No further action was taken by this Legislature, the seat became vacant on March 4, 1839. Tallmadge would be elected in 1840. United States elections, 1838 1838 and 1839 United States House of Representatives elections 25th United States Congress 26th United States Congress Party Division in the Senate, 1789–Present, via Senate.gov
The Suwannee Valley culture is defined as a Late Woodland Southeast period archaeological culture in north Florida, dating from around 750 to European contact. The core area of the culture was found in an area corresponding to present-day Suwannee and southern and central Columbia counties, it was preceded by the McKeithen Weeden Island culture and followed by the Spanish mission period Leon-Jefferson culture. The Suwannee Valley culture was defined in the 1990s, as excavations revealed a unique ceramic assemblage; the core area of the Suwannee Valley culture was bounded on the north and southwest by a great bend in the Suwannee River, on the south by the Santa Fe River. The Suwannee Valley culture included the south bank of the Santa Fe River, in northern Alachua County, where it bordered the similar Alachua culture, it extended westwards towards the Aucilla River, beyond which lay the Wakulla and Fort Walton cultures and eastwards towards the St. Johns culture. To the north, in southern Georgia, was an otherwise undefined culture area characterized by the Carter Complicated Stamped ceramic series.
The Suwannee Valley ceramic assemblage has some elements from the adjacent Wakulla and Alachua cultures, but is distinct from both. The Suwannee Valley culture developed out of the McKeithen culture. While Wakulla ceramics have been found at early Suwannee Valley sites, no evidence has been found of contact between the Fort Walton culture and the Suwannee Valley culture. In the early part of the Suwannee Valley culture, settlement patterns became more scattered, with smaller sites, than in the preceding McKeithen Weeden Island culture. A similar pattern occurred in the adjacent Wakulla culture; this change in settlement pattern may be associated with increased cultivation of crops. In the Suwannee Valley culture period, in the Island Pond phase, larger settlements, associated with burial mounds, developed. Only four Suwannee Valley culture sites have been well described: Fig Springs, Indian Pond, Parnell Mound and Suwannee Sinks; the Fig Springs South End Village has yielded four radiocarbon dates from the 10th century to the 16th century.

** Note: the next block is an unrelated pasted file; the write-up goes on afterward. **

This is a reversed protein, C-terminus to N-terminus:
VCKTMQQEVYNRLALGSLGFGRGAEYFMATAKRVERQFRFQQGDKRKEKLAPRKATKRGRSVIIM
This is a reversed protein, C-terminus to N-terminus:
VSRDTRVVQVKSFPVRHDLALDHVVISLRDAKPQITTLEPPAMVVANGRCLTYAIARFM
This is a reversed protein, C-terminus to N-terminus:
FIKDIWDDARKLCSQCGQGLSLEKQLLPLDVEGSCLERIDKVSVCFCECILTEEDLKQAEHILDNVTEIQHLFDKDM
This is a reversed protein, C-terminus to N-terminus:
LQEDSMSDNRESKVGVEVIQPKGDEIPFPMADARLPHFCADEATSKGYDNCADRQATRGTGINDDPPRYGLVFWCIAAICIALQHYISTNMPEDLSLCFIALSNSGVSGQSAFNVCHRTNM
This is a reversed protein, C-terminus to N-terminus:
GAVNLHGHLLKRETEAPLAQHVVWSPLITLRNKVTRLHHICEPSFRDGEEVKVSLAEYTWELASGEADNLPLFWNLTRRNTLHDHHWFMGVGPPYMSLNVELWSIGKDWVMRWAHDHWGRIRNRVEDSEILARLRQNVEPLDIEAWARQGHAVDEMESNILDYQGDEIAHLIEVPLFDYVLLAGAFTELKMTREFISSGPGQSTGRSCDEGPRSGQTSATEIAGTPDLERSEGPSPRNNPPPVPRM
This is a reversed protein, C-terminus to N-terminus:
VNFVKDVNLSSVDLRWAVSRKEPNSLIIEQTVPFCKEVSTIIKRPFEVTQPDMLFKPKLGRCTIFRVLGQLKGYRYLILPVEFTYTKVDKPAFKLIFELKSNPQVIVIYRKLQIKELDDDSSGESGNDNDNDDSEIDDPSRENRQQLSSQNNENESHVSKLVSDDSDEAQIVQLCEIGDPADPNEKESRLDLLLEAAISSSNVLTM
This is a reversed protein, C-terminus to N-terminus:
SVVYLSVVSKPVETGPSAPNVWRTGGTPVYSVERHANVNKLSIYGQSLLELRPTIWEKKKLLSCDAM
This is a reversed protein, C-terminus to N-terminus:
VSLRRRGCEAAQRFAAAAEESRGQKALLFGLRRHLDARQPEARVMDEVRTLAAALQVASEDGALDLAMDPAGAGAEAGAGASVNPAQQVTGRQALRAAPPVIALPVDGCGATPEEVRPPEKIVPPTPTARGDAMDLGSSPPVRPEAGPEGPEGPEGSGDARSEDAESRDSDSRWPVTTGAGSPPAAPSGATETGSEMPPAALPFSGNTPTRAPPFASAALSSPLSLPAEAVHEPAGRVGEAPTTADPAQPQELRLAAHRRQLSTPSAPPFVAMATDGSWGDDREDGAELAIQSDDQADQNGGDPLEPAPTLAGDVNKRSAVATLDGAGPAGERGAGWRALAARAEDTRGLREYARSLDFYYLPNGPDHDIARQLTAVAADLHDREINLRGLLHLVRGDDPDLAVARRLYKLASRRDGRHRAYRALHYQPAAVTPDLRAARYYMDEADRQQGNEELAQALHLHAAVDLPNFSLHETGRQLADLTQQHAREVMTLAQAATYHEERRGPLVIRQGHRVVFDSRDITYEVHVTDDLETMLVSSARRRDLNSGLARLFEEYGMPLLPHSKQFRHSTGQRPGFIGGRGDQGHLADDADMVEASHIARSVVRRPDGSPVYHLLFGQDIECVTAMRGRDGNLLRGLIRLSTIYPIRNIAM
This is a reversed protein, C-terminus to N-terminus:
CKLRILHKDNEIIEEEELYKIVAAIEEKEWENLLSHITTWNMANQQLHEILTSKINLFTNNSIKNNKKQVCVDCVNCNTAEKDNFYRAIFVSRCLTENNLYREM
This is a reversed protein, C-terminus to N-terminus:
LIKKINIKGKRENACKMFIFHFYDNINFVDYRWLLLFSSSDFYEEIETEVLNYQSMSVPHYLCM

This sub-site is devoid of McKeithen Weeden Island and Leon Jeffereson ceramics, of Spanish artifacts, appears to have been occupied for some six centuries within the Suwannee Valley period. Suwannee Valley ceramics more resemble the ceramics of the Alachua culture than of the other neighboring cultures, Fort Walton and St. Johns. Suwannee Valley ceramics are of a "rough" utilitarian form, as contrasted with the range of elaborately decorated and complex Mississippian ceramics of the Fort Walton culture and of the succeeding Leon Jefferson culture. Suwannee Valley sites lack platform mounds characteristic of Mississippian cultures such as Fort Walton and St. Johns. In historical times, after contact with Europeans, the core area of the Suwannee Valley culture was occupied by the Timucua proper, now known as the Northern Utina; the area west of the Suwannee River to the Aucilla River, which may have been part of the Suwannee Valley culture, was occupied by the Yustaga. After the establishment of Spanish missions in the Timucua and Yustaga provinces, Suwannee Valley ceramics were displaced by Leon-Jefferson ceramics.
Despite the absence of archaeological evidence for Mississippian influence in the Suwannee Valley culture, the political organization of the Timucua/Northern Utina and Yustaga people at the time of European contact, for more than a century afterwards, was Mississippian. The provinces were organized in a hierarchy of chiefdoms. Primary chiefdoms consisted of some 750 to 1,500 people living in a cluster of communities, were under regional chiefdoms and councils. Chiefly and noble ranks were inherited. Warriers and ball players could achieve elevated status. Hall, Kristen C. D. Reexamining Suwannee Valley Pottery: a Typological and Formal Analysis of Pottery in Feature I at Parnell Mound, University of Florida, retrieved 20 January 2015 Milanich, Jerald T.. Archaeology of Precolumbian Florida. Gainesville, Florida: University Press of Florida. ISBN 0-8130-1273-2. Worth, John E.. "An Overview of the Suwannee Valley Culture". In Ashley, Keith. Late Prehistoric Florida. Gainesville, Florida: University Press of Florida.
Pp. 149–171. ISBN 978-0-8130-4014-1